Business capabilities and why they are important

A capability is that a company can perform something, or, in other words, that a company has a certain ability to "carry out something".


An example of such a capability is the capability to innovate and yet another example is the ability to carry out marketing. A capability is usually something that is arranged internally in order to achieve something externally. For example, innovation as a capability includes everything that a company has to arrange within the company in order to bring new products and services to the market.


It is important to know about capabilities that a capability usually does not change fundamentally during the life of a company or organization. However, new capabilities are sometimes required, especially in the event of major changes, for example when launching a new business model, or when the product portfolio is expanded as a result of an acquisition or a merger.


So, if a capability is "what" a company does, then business processes, technology, and the way people manage the company are "how" the company work. Contrary to capabilities, processes, technology, and people often change drastically.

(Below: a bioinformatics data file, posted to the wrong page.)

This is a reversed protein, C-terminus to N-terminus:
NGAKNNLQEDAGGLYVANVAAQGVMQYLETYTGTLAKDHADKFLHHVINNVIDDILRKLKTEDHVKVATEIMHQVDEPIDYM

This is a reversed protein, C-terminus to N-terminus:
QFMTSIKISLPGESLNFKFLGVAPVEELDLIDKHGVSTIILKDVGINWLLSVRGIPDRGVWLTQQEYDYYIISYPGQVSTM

Just think of improvement projects. This usually concerns process changes, tool implementations, and change initiatives with which we mainly want to influence the 'how we work', rather than the 'what' we want to change as a company.


Product-process companies


Since capabilities are, in a way, the pillars of a company (it contains just about all the important functions that a company has), it is usually very difficult to introduce new capabilities or change existing capabilities, because adapting a foundation while a house is already built on it is quite difficult.

Many new capabilities were invented and introduced during the industrial revolution. Then the first product / process companies arose because efficiency and productivity then became extremely important (think of mass production).

Many companies that were built upon the basis of these product / process capabilities, now often find it difficult to change and to become a customer-centric company (an experience / engagement company). And they suddenly have to change very quickly and very suddenly, because the impact of digital innovation has a huge impact on what consumers expect from a service, and experience, and a product, and it has also influenced how markets work (the platform economy has a huge impact on how consumers search, buy and rate products and services).


Great opportunities for change and about intrinsic inertia


Many conventional companies find it difficult to renew and change capabilities. However, that is not only due to the fact that they have been around for a longer time. It mainly has to do with people, culture, and 'deep-seated routines'.

We also call this the 'intrinsic inertia': wanting to change, but not being able to do so - because the way the company works cannot simply be adjusted.